Next, we investigated the inhibitory effect of TIF on cell invasion by using a Transwell system coated with Matrigel. The SK-BR-3 and MDA-MB-231 cells were treated with serum-free medium or serum-free medium containing the three different extracts for 48 h. As shown in Fig. 4, the treatment with TIF dramatically decreased the number of SK-BR-3 and MDA-MB-231 cells invading through the Matrigel-coated membrane compared with other groups (p < 0.05). Therefore, the invasive capacity of SK-BR-3 and MDA-MB-231 cells was also inhibited by TIF.
3.4. TIF treatment induces cell-cycle arrest
In addition, flow cytometry was used to determine the ability of the test compounds to induce cell cycle arrest or affect the cell cycle distribution of SK-BR-3 and MDA-MB-231 cells. Before processing and analysis, the SK-BR-3 and MDA-MB-231 cells were treated with serum-free medium or serum-free medium containing the three different extracts for 48 h, respectively. SK-BR-3 cells treated with TIF extract exhibited increased arrest in the G2 phase. Compared with the control cells, the percentage of cells in the G2 phase was increased to 11.80% ± 3.58% (p < 0.05); The percentage of cells in the G0/G1 phase was decreased and the percentage of cells in the S phase was increased. Similarly, MDA-MB-231 cells treated with TIF extract also exhibited increased arrest in the G2 phase compared with the control cells (38.62% ± 2.68%, p < 0.01) and the percentages of cells in the G0/G1 and S phases were significantly decreased (p < 0.05). These results demonstrated that the TIF extract can suspend the proliferation of SK-BR-3 and MDA-MB-231 cells via cell cycle arrest in the G2 phase, but that the extract's ability to arrest SK-BR-3 cells is weaker than that to arrest MDA-MB-231 cells (Fig. 5). The result revealed that TIF mainly induced G2/M arrest, and the sub-G1 population did not appear in the cell cycle distribution curve. In the next experiment, we detected the apoptosis of the cells by PI-Annexin-V staining. In general, these results revealed that TIF inhibited the proliferation of the breast cancer cells SK-BR-3 and MDA-MB-231 via cell-cycle arrest in the G2 phase.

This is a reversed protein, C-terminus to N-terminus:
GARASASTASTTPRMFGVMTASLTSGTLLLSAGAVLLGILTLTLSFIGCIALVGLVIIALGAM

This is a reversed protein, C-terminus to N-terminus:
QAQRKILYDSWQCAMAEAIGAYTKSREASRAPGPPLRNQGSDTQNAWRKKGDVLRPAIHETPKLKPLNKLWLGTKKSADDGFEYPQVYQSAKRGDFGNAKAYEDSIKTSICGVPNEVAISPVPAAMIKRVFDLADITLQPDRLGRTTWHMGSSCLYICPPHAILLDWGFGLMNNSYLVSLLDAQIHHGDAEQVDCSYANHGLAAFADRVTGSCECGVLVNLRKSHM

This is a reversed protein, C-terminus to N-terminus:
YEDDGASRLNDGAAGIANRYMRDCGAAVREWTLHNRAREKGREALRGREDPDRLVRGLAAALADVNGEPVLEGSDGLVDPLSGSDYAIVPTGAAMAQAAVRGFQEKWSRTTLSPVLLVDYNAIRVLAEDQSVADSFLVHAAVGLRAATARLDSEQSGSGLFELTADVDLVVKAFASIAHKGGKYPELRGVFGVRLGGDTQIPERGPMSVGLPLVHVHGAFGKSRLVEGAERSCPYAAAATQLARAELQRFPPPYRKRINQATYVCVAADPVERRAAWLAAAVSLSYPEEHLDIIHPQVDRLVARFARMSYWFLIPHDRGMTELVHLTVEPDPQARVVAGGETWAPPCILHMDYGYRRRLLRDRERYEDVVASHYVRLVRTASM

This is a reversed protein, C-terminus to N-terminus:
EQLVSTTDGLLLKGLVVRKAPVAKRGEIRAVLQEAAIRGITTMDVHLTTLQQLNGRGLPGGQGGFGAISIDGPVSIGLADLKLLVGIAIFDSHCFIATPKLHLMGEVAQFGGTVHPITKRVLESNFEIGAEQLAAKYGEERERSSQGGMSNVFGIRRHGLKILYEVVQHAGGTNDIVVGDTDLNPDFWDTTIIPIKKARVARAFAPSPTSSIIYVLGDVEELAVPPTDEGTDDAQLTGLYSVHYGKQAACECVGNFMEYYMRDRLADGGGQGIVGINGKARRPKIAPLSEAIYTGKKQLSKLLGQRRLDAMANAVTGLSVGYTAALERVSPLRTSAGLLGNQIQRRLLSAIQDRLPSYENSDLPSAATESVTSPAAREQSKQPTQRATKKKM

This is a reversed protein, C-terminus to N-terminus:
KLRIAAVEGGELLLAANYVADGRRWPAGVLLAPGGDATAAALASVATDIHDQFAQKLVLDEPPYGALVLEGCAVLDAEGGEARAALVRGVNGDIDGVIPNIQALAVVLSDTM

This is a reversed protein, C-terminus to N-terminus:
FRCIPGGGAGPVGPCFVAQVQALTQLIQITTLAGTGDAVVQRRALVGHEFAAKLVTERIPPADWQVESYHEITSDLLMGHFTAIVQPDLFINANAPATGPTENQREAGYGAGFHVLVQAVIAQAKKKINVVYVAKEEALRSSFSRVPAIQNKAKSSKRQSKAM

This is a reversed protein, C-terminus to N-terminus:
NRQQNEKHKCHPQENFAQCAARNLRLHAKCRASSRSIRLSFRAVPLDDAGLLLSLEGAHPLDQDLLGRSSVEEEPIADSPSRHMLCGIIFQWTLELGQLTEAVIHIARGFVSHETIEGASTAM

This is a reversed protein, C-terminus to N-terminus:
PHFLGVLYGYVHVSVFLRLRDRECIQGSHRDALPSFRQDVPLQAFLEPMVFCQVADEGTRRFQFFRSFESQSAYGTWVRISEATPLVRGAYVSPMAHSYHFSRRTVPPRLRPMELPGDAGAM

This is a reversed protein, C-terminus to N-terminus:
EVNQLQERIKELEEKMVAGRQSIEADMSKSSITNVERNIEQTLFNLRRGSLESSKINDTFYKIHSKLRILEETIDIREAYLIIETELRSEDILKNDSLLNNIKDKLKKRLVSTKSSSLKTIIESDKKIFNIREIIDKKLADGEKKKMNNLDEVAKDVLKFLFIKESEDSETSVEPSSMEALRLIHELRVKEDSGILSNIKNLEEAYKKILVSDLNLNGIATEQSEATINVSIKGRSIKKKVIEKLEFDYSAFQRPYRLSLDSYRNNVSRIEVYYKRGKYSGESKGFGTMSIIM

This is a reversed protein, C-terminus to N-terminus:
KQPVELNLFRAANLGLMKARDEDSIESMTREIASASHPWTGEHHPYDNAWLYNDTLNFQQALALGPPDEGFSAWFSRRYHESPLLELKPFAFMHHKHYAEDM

3.5. Cell apoptosis analysis by flow cytometry